I started work on this about two years ago when the clock stopped picking up the temperature sensor's signal. I searched to see if anyone had created a library for it, but did not find any. A search for the transmitter's FCC ID did result in what appeared to be the original manufacturer's filing, including a block diagram, signal timing diagram, schematic, and other documentation.

Since there were no existing libraries that I could find, I took advice from some forum postings of people in a similar position as myself and began to make recordings of its transmissions. I created a spreadsheet in LibreOffice Calc where raw binary transmissions and their corresponding temperature readings could be stored and visualized. I then found a place on the transmitter's PCB where I could solder a wire to capture its signal with my oscilloscope. At the time I only had a DSO138 oscilloscope so this quickly became frustrating and the project was shelved.

Temperature transmitter, with my oscilloscope leads connected. Thermistor has been replaced with three 10K resistors and a 10K potentiometer so I could easily simulate a negative temperature.

My father got me a Tektronix oscilloscope for Christmas, which didn't arrive until earlier this month. It renewed my interest in this project and has allowed me to easily capture and record the signals from this transmitter.

A complete capture of the signal from the temperature transmitter. This is recording #008 in my table.

The documentation from the FCC site helped me make sense of the signals. It told me the device used on-off keying (OOK) and binary-coded decimal (BCD) to encode the temperature. With this information, I was able to quickly locate the temperature. After making additional recordings with the "channel" switch in different positions the channel ID became apparent as well. To isolate the battery low indicator, I powered the transmitter off of my bench power supply and made a few recordings with the voltage set to about 2.27 V. During this time I also noticed there appears to be a 6 bit randomly generated ID that changes anytime the transmitter is reset.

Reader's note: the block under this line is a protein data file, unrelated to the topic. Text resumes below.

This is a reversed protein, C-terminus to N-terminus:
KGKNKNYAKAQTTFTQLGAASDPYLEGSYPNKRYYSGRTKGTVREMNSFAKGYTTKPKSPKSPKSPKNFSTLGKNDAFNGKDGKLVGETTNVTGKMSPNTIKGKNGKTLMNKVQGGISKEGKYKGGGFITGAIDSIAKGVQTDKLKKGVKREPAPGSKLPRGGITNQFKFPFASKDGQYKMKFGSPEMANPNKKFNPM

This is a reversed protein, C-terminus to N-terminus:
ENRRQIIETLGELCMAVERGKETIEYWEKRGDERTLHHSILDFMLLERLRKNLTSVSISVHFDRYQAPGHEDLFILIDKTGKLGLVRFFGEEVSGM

It was apparent after the first few recordings that what the transmitter was actually sending differed greatly from the example provided by the manufacturer in their FCC filing. Despite this, I went with what the example said and assumed the 8 bits following the temperature were a placeholder for humidity even though my transmitter has the humidity sensor omitted. Below is a picture of my Calc spreadsheet at this point in time with the manufacturer's example below it for comparison:

A table of actual transmissions from the temperature probe, with the manufacturer's example they gave the FCC below.

Seeing that I only had 32 bits at the end to figure out, I assumed this was a CRC checksum and began to run CRC RevEng on the last four transmissions to figure out what it was. After trying it with many different parameters and omitting different combinations of bits off the front of the signal, I began to suspect that part of the checksum was not a CRC at all. This suspicion was further fueled by the difference in appearance of the left and right halves of the checksum data.

I returned to Google and found where other temperature probes included a XOR of the payload data as part of their checksum. After staring at my spreadsheet for some time, I found where my transmitter contained a XOR in its checksum as well. With this new discovery, I arrived at the current version of my spreadsheet:

This image shows my current understanding of the temperature sensor's signal.

I again proceeded to run many combinations of data and parameters through CRC RevEng, but I have not yet been able to figure out the CRC.